Full ponderware & Bankless HQ Interview
When did you first hear about NFTs? How soon after this did you conceptualise the idea of MoonCats?
A: David and Jason, the original two ponderware devs, connected over long discussions about the original DAO on Ethereum. Realizing the incredible potential of the technology, they decided to build something together. The concept of NFTs hadn’t solidified yet and, after talking through countless possibilities, we opted to direct our efforts towards creating a novel kind of
user-customizable digital collectible. Something that was fairly distributed and allowed the rescuer to express themselves. Four months later, MoonCatRescue was born.
Was there anything that inspired the world and narrative of rescuing cats from the moon?
A: Yes! In 2017, there was a lot of excitement about space in general, and in particular a big solar eclipse, which David decided would be the basis of the lore behind the MoonCatRescue. David has written, and Jason edited, all the ponderware MoonCats lore from the beginning through today, and you can still see the original site (though some parts of it no longer function)
Similarly, what inspired the design, colors, and varied poses of the cats?
A: MoonCats were designed to evoke pixelated nostalgia for the 8-bit era. We wanted there to be enough variety in the poses and expressions to give each cat their own personality. After some experimentation, we decided that the MoonCats should use fully saturated colors to emphasize the fun and lighthearted nature of the project, and so that all taken together, they
form a delightful rainbow!
How soon did you start to see receptivity and engagement from your community?
A: The first week was pretty good, we saw almost 1600 mints. We put a lot of care into the whole experience of “rescuing” (minting) MoonCats and loved hearing about the fun people had “scanning” the moon (actually, mining) to find cats. When interest petered out over the subsequent years development paused, and we decided to simply support the interface in case, at some point in the future, people got interested again. And they did!
As creators of what many consider one of the premier NFT collections from 2017, what were/are your chief principles and values? Do you believe staying true to these values is what has sustained your growth over the past few years?
A: Our primary driver has, and continues to be, innovation. We want to continue to drive new ideas into the crypto and NFT space; staying true to this ideal has produced the MoonCatBoutique, where you can customize your kitties, and lootprints (for MoonCats), spaceship blueprints you can use in future ecosystem developments.
What were some of the more significant challenges you encountered while creating MoonCats and after the launch? Looking back, is there anything you believe you could have done differently to save time and effort?
A: There are some things about the smart contract we would revise if we could do it again. There wasn’t nearly as much prior art to draw on at the time, including any sort of NFT standard. The biggest challenge though was marketing, we were builders and not adept at the hype game, and it was hard to watch our project be eclipsed by projects with better marketing and forgotten so long. That said, the nature of the blockchain meant MoonCats would forever live on. And we have no complaints, MoonCats have brought a lot of joy and have grown a robust and engaged community.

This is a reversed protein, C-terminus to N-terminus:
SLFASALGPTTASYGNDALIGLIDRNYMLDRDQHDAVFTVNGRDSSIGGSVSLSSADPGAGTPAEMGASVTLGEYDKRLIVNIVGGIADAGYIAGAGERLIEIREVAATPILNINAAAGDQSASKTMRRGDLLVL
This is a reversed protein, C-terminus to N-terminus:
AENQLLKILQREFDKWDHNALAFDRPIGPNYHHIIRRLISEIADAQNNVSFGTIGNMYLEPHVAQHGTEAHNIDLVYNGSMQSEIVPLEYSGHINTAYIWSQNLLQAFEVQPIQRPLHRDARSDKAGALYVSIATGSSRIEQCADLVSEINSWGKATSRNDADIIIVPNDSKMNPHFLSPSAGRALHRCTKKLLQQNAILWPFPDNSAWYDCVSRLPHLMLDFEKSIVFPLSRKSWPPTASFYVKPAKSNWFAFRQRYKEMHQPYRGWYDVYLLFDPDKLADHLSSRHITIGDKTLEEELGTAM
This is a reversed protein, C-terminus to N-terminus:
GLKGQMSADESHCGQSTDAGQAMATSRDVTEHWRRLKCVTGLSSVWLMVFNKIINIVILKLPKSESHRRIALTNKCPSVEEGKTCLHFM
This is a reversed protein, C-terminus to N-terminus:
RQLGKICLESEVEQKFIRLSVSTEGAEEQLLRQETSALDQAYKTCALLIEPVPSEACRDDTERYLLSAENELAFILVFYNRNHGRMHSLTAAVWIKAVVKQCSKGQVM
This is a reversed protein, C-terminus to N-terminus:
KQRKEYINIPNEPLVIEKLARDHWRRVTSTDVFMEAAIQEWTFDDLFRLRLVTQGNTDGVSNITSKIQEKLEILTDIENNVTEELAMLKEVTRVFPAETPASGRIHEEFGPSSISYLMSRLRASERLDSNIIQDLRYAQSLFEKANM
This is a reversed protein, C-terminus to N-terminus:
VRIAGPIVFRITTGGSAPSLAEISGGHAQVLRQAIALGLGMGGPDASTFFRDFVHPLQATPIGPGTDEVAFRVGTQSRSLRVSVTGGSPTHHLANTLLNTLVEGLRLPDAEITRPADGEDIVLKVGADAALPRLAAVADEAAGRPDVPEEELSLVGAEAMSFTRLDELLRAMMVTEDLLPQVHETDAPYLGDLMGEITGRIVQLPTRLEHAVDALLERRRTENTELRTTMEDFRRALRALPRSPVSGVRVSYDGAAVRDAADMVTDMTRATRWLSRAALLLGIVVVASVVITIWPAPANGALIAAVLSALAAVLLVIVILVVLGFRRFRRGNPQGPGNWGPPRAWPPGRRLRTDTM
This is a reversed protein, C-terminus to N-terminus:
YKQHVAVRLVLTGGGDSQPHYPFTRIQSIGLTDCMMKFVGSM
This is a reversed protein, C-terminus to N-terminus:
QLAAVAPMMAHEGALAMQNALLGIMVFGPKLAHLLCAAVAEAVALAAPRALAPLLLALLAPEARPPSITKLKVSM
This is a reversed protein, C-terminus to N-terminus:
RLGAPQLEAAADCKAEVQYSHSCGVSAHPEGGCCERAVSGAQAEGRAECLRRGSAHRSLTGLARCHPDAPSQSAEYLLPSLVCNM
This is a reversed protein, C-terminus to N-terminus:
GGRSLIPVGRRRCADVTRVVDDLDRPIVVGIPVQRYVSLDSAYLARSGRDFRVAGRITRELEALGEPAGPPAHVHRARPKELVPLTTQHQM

What key lessons or insights have you learned from creating the world of MoonCats? If you could share any learned, experiential wisdom to help other NFT collectors and creators on their journey, what would these be?
A: Sometimes it feels like we could write a book, so we’ll stick to 4.
Trust is your greatest asset! Always be ethical and consistent with your community, treat them with respect and honesty and you will open amazing opportunities to build and grow together. Test your contracts! Everyone’s going to make mistakes sometimes, and we do a lot of testing to ensure everything is rock solid we put out now. Push the Envelope! We recently allowed people to make mini-franchises inside the MoonCats environment with MoonCatPop — you could design and mint your own animated vending machine NFT, which dispenses animated NFT cans featuring your personally selected MoonCat, and now it’s up to the owners to decide how they create and manage their own mini “can communities” inside the bigger MoonCats community. Hire people whose strengths are your weaknesses! MoonCats really took off in the March 2021 renaissance and ponderware quickly realized none of us knew anything about social media or how to build and retain a community. So, we hired a Community Manager — best decision we made, hands down.
As technologists, what do you consider to be the core value of NFTs? Do you see any under-explored concepts and industries that NFTs could drastically improve?
A: Art and gaming have been instrumental in helping NFTs gain a foothold in the public consciousness. However, that is just the tip of the iceberg. NFTs can ultimately represent almost anything. Transferable subscriptions and content licenses, to tokenized real-estate ownership.Throughout 2021, the world has seen an explosion of new NFT collections along with a renewed appreciation and discovery of “legacy projects” like MoonCats and CryptoPunks. That said, it can be confusing at times to analyze the value of a new or existing community.